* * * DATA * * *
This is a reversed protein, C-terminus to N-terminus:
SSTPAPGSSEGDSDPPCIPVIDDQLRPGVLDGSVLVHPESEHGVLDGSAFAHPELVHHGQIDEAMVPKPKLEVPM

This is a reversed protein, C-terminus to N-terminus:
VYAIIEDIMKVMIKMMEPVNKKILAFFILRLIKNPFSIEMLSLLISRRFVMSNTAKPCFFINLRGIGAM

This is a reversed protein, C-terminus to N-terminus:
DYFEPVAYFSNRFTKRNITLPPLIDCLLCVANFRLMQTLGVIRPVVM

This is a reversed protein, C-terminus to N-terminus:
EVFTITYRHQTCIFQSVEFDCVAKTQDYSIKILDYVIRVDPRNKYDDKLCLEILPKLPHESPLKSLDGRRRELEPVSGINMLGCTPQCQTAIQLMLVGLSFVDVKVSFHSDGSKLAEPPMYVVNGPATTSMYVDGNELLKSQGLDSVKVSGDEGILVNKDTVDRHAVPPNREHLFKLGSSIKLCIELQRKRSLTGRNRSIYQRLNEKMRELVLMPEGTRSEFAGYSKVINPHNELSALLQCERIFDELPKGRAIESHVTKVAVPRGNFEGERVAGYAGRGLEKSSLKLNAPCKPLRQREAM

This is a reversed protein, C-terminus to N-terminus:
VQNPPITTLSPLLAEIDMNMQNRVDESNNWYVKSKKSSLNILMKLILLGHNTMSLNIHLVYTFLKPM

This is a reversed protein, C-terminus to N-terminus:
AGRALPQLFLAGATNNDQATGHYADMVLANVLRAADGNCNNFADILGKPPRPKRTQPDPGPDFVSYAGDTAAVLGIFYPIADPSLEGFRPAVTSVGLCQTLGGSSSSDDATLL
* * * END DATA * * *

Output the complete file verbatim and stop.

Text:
This is a reversed protein, C-terminus to N-terminus:
SSTPAPGSSEGDSDPPCIPVIDDQLRPGVLDGSVLVHPESEHGVLDGSAFAHPELVHHGQIDEAMVPKPKLEVPM

This is a reversed protein, C-terminus to N-terminus:
VYAIIEDIMKVMIKMMEPVNKKILAFFILRLIKNPFSIEMLSLLISRRFVMSNTAKPCFFINLRGIGAM

This is a reversed protein, C-terminus to N-terminus:
DYFEPVAYFSNRFTKRNITLPPLIDCLLCVANFRLMQTLGVIRPVVM

This is a reversed protein, C-terminus to N-terminus:
EVFTITYRHQTCIFQSVEFDCVAKTQDYSIKILDYVIRVDPRNKYDDKLCLEILPKLPHESPLKSLDGRRRELEPVSGINMLGCTPQCQTAIQLMLVGLSFVDVKVSFHSDGSKLAEPPMYVVNGPATTSMYVDGNELLKSQGLDSVKVSGDEGILVNKDTVDRHAVPPNREHLFKLGSSIKLCIELQRKRSLTGRNRSIYQRLNEKMRELVLMPEGTRSEFAGYSKVINPHNELSALLQCERIFDELPKGRAIESHVTKVAVPRGNFEGERVAGYAGRGLEKSSLKLNAPCKPLRQREAM

This is a reversed protein, C-terminus to N-terminus:
VQNPPITTLSPLLAEIDMNMQNRVDESNNWYVKSKKSSLNILMKLILLGHNTMSLNIHLVYTFLKPM

This is a reversed protein, C-terminus to N-terminus:
AGRALPQLFLAGATNNDQATGHYADMVLANVLRAADGNCNNFADILGKPPRPKRTQPDPGPDFVSYAGDTAAVLGIFYPIADPSLEGFRPAVTSVGLCQTLGGSSSSDDATLL